Use this URL to cite or link to this record in EThOS: http://ethos.bl.uk/OrderDetails.do?uin=uk.bl.ethos.720683
Title: Searching for yield in real assets
Author: Velez, Tara Michelle
Awarding Body: Birkbeck, University of London
Current Institution: Birkbeck (University of London)
Date of Award: 2017
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Abstract:
Three empirical chapters addressing investments in real, alternative assets are presented in this thesis. Chapter 2 focuses on fine art as an investment. In recent years, the art market has been characterized by final auction prices greatly exceeding the exante estimates published by international auction houses. We define this difference as a rarity premium and build a ‘Rarity Index’ by aggregating the premia relative to the mean. We also investigate the benefits, outside financial performance, associated with art ownership and introduce the term of ‘ownership yield’, meant to encapsulate both aesthetic yield and features of conspicuous consumption. This ownership yield may account for the large differences between the values of rarity indexes we construct for three famous families of paintings over the period 2003 to 2013. In Chapter 3, we turn our attention to residential real estate in alpha cities. We argue that relative price changes in prime property markets have greatly deviated from non-prime markets on a national level, while similarities across prime markets in different countries have increased. In order to illustrate the extent of these changes, we introduce a novel ‘luxury ratio’ and perform several statistical analyses on repeat-sales price indexes over the period 2003 to 2014. Taking the case of London, we show how the luxury ratio has evolved over the past two decades with respect to other UK cities. Results support the existence of an ownership yield in a world where high (and ultra-high) net worth individuals are growing in number and search for exclusiveness through the possession of distinctive residential property. Chapter 4 targets two types of commercial real estate: data centers and shopping complexes (companies specializing in malls, shopping centers, and outlets). First, with price indexes based on US REITs, we analyze short-term and long-term relationships between the S&P 500 and several commercial real estate categories using Engle-Granger cointegration over the period 2009 to mid-2016. We find no cointegration between data centers and the S&P 500, or retail (representing shopping complexes) and the S&P 500, indicating that both sectors are not merely an attractive investment in their own right, but also portfolio diversifiers. Second, turning to individual firms, we perform a CAPM analysis of 41 international companies. Results show that, on average, price returns from data centers surpass those of shopping complexes; moreover, US companies specializing in malls, shopping centers, and outlets outperform those of similar firms abroad. Finally, we indicate a further avenue for data centers in relation to electricity storage, and explain implications for investors.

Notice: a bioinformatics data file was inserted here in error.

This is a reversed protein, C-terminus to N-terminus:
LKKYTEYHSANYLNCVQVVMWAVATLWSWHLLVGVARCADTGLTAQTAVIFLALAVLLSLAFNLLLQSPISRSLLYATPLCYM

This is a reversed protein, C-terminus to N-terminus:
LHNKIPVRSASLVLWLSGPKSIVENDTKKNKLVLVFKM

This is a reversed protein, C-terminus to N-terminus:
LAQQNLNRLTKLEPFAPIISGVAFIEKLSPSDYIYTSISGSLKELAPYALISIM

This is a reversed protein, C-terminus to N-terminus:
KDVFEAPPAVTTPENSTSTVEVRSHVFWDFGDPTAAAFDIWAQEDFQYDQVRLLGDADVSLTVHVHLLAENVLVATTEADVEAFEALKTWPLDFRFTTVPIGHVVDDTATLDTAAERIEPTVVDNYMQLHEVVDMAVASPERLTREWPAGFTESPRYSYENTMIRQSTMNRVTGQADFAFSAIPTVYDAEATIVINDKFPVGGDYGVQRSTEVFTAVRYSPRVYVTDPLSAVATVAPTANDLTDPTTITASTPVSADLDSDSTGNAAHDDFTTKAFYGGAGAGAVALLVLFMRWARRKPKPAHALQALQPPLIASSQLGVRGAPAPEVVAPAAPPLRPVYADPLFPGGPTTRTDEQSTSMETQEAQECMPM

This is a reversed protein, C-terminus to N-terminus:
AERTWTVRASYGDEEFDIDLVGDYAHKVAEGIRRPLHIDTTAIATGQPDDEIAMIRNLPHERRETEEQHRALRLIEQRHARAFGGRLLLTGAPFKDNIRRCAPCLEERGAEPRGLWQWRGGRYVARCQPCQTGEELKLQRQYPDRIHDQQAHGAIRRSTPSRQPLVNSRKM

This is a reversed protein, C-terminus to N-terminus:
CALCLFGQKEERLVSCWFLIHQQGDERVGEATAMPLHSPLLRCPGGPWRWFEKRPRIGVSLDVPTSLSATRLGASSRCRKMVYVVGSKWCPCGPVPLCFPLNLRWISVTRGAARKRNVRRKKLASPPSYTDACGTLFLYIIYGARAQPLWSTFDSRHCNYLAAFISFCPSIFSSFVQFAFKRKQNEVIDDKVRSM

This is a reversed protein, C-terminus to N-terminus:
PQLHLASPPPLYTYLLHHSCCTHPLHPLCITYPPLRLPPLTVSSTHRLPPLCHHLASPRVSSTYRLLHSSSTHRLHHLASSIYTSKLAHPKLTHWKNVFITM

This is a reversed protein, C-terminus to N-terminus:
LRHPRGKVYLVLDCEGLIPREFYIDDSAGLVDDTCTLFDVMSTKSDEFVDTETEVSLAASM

Supervisor: Not available Sponsor: Not available
Qualification Name: Thesis (Ph.D.) Qualification Level: Doctoral
EThOS ID: uk.bl.ethos.720683  DOI: Not available
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